Geneva (Reuters): The strong recovery in air travel is slowing as the force of the economic upswing moderates, with growth in business travel continuing to outpace that in economy class, airline industry association IATA said on Thursday.
Besides pointing to the health of the airline industry the premium figures are a leading indicator of business activity.
Slower year-on-year growth in August than in recent months was partly due to the statistical effect of a big increase in August last year as a the post-recession rebound took hold, the International Air Transport Association said in its monthly premium traffic monitor.
But there was a fall of 1 to 1.5 percent between July and August in the seasonally adjusted number of passengers travelling in both premium and economy seats, it said.
“There are clear signs now that the post-recession rebound of international air travel is slowing,” it said.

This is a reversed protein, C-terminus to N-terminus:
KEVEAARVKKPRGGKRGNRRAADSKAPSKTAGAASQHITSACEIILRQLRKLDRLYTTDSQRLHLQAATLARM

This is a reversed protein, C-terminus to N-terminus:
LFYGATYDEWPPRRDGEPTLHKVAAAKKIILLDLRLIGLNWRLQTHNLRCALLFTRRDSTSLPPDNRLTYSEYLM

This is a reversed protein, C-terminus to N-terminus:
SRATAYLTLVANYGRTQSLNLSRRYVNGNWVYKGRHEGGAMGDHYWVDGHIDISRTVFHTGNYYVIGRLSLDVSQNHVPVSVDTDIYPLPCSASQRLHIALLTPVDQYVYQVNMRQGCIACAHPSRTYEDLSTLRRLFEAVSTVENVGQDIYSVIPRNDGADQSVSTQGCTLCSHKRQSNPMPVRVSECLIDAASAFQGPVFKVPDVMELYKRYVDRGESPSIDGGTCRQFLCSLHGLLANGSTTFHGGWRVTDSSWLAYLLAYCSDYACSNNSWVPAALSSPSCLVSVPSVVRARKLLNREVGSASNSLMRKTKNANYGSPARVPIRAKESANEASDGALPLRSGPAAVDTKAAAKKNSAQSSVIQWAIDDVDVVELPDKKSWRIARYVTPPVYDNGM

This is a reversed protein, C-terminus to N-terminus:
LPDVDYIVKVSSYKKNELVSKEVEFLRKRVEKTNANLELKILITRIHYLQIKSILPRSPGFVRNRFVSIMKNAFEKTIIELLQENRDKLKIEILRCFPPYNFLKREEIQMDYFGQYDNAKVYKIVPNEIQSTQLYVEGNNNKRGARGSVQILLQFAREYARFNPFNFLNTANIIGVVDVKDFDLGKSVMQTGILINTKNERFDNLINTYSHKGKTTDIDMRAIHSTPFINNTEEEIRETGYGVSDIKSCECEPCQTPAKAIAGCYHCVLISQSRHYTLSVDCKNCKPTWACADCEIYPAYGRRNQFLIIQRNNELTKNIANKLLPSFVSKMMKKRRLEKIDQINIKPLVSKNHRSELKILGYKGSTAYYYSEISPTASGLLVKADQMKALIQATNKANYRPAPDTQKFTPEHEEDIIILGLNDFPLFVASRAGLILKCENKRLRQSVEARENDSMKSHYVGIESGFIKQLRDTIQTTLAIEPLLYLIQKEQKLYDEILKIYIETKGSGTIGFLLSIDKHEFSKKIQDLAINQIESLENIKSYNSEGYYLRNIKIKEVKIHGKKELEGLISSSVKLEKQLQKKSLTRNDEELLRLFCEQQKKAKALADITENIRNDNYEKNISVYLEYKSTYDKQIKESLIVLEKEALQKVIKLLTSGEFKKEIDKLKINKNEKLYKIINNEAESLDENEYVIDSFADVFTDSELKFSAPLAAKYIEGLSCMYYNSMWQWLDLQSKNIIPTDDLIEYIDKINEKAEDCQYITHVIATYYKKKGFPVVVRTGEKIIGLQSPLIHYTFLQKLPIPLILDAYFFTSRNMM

The number of passengers travelling in business or first class in August was 9.1 percent higher than a year earlier, against a 13.8 percent year-on-year rise in July.
Numbers at the back of the plane were up 6.2 percent, against 8.8 percent in July.
IATA, whose 230 members include Lufthansa, Air Canada and Singapore Airlines, said demand for premium travel had now risen 17 percent above its 2009 low but 99 percent of that rebound occurred by the end of the first quarter of this year.
In the five months since then the number of passengers travelling on premium seats – typically for business – had levelled off but whether this was a temporary pause remained to be seen.
Business confidence is slipping but remains positive and premium markets are still 11 percent below their early 2008 peak, it said.
Economy travel, driven by leisure markets and consumer confidence, has risen 11 percent from its 2009 low and passenger numbers in this segment are now above pre-crisis highs.
IATA said the near stagnation in month-on-month growth rates in recent months was not consistent with business travel leading indicators which though slipping should support trend growth of 5-6 percent a year.